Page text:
Posted: November 24th, 2022
Most people remember simple rhymes they learned during their childhood–rhymes such as “Twinkle, Twinkle, Little Star,” “Mary Had a Little Lamb,” “Hickory, Dickory Dock,” “Hey Diddle Diddle” and “Jack and Jill”–and many associate such rhymes with Mother Goose. Even though Mother Goose is often viewed as synonymous with nursery rhymes, poetry for children is not contained to Mother Goose rhymes–Mother Goose rhymes are poems, but all poems are not nursery rhymes. In fact, the name Mother Goose is not considered to be a particular person. Instead, Mother Goose is considered to be an imaginary author of a collection of fairy tales and nursery rhymes that were written during the 18th Century.
According to Irene Colthurst in her article “What is the Difference Between Nursery Rhymes and Poems?”, “Nursery rhymes are a type of oral folklore that likely don’t have a single identifiable author. They just emerge in cultures as ways of soothing and entertaining children and passing on bits of cultural knowledge. Poems (on the other hand) are composed as a conscious act of literary art making, and can employ complex rhythms and rhymes; punctuation matters, being crucial to the meaning of poetry.”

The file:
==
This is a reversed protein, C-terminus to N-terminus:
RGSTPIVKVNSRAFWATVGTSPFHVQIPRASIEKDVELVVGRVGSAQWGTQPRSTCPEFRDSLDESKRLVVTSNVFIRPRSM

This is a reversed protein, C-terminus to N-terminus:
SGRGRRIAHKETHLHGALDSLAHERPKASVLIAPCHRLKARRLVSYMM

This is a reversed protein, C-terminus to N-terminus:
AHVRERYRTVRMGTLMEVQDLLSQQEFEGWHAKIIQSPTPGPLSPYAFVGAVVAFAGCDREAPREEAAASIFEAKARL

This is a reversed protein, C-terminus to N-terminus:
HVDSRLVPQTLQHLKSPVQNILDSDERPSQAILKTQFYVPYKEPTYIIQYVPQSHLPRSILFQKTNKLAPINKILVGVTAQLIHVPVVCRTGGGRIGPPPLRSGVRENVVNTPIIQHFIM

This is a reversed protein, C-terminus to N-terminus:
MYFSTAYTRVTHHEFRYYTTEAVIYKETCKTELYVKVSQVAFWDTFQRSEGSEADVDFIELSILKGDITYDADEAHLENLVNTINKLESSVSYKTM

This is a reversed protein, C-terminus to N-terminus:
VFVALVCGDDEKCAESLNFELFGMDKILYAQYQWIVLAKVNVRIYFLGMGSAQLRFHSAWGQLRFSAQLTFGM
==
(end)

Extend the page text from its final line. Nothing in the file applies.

This activity will not only deepen your appreciation of nursery rhymes and poetry in children’s language development and socialization, it will also provide you with a glimpse into the rich literary history behind the genre. In this assignment, you will offer comments to your peers. Reading and reflecting on your peers’ ideas about style in poetry writing will help you enrich your knowledge of poetry writing for children.
For this assignment, use the following guidelines as you write three well-developed paragraphs.
Read the article titled “A Children’s What?,” (Links to an external site.) which is about Jack Prelutsky, the nation’s first Children’s Poet Laureate. In addition, read “Never Poke Your Uncle With a Fork” (Links to an external site.)and think about why children might enjoy reading Jack Prelutsky’s poems.
Mary Ann Hoberman:
Read the article titled “Mary Ann Hoberman: Children’s Poet Laureate (2008-2010)” (Links to an external site.) by Michael Atkinson. In addition, read the short poems “Brother,” (Links to an external site.) “Fish, (Links to an external site.)” and “The Folk Who Live in Backward Town (Links to an external site.)” and think about why children might enjoy reading Mary Ann Hoberman’s poems.
Post your discussion:
This assignment is worth a total of 50 points. Your 3 paragraph writing is worth up 30 points and will be graded using the Discussion Board Rubric. Your two peer responses are worth 10 points each.
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